For over a hundred years the vast majority of what we’ve produced has been boring, annoying, stupid or all of the above. We like to point to the 1% of the 1% of the 1% that gets awarded at Cannes, conveniently ignoring just how much of that has been created for the purpose of winning prizes (the two-minute version that ran at midnight on the Golfing Channel; the case studies that talk about a 300% increase because eight products were sold instead of two; creating ads for accounts you don’t even have to get a greater chance of juror votes…). But when it comes to the real stuff, how many ads have you seen in the last five years that added something to your day? How many were interesting or inspiring or intelligent or thought provoking? How many did you even notice, let alone remember?

We used to be annoyed at posters ruining the landscape, commercials interrupting our favourite TV programmes and radio ads so incessant we’re were forced to switch to another channel for the sake of our sanity. But now we have the delight of digital. Again, it interrupts what you’re trying to read or watch, but now it also funds crime, corrupts democracy and promotes hatred and division. 

The money is flowing out of the traditional ad industry to Google and Facebook because their cheap, basic ads are no worse than the crap we’d been producing for years. We can’t complain that poorly-written messages featuring starbursts and stock shots are eating our lunch when that’s most of what we fed people for years. And now those chickens have come home to roost, fueled by targeting data, and a degree of accountability we never provided.

And here’s the real kicker: we knew very well that people hated most of what we did because we were some of those people. Advertising’s lack of self-awareness is stunning. When most people in the industry decry the state of the industry you’d think they were talking about something in which they had no involvement. But it’s like corrupt politicians complaining about the backhanders in government, or lazy footballers who can’t understand why their team didn’t win. This is our problem, and the fact that we don’t do anything about it is another reason for the hatred.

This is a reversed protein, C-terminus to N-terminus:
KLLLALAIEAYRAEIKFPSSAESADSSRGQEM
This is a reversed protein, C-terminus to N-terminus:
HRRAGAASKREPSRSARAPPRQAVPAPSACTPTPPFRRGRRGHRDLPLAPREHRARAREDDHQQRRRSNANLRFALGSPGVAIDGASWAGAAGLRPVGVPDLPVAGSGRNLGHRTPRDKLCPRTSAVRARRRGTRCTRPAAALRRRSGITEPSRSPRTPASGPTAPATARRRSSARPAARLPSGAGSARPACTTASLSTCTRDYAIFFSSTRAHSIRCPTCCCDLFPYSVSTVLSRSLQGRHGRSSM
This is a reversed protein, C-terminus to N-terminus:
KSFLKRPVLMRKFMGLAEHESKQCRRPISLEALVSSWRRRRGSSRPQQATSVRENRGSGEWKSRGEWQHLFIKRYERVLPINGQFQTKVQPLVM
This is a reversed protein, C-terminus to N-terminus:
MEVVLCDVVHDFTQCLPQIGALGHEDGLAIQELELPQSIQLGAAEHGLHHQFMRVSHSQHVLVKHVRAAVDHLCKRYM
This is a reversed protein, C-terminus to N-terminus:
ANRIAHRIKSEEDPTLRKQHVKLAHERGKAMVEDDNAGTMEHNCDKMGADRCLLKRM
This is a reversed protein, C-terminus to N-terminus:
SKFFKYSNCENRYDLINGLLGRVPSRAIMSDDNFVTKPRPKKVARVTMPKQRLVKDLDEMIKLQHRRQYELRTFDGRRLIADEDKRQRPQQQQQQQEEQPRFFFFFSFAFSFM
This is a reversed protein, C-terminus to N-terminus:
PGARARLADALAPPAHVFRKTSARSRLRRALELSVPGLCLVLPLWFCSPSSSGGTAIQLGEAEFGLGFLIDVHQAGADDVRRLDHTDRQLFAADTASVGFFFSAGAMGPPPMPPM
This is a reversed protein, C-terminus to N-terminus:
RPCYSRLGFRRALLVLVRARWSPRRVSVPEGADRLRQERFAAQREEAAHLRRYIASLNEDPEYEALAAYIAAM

Advertising people have become shorthand for the superficial, slick, self-obsessed, cynical and crass. If you want to know how society at large sees your job, check out how it’s portrayed in the movies. ‘Ad industry person’ has long been unsubtle code for ‘arsehole’. We’re never the good guys improving society. Instead we’re the glib boyfriends and girlfriends the main character needs to dump so he or she can learn a lesson and find someone better.

And what does all this hatred mean? If we all take ads with a pinch of salt then we automatically screen out the messages, reducing their impact, and that’s if we notice them at all. Almost all advertising is wallpaper at best and loathed at worst. That’s literally billions of pounds, dollars and euros that could be put to better use.

Unsurprisingly, clients have noticed this situation and have responded in a number of ways, none of which the industry is at all keen on. First, we get much less respect, so we have to battle harder for less time and less money to produce our work. Deadlines that used to give us a week now give us a few days, or even hours. Budgets have been cut to the bone, especially for ads that will only appear in digital media (sorry, but that’s now most of them). And they’ve also gone running into the arms of Google and Facebook, where so-so advertising can now be produced for much less money.

So you can see why they don’t really want or need us anymore. Our previous USP, transformative ideas brilliantly executed, happens so rarely that a client would have to be naively optimistic or ridiculously credulous to spend much more money in the pursuit of such elusive riches. And so the vicious circle spins, leaving us with even less cash to find even worse talent, to produce increasingly ineffective ads.


OK, that’s over 2000 words. There’s no way you’re going to read another 2000 on the solution, so I’ll post that next week.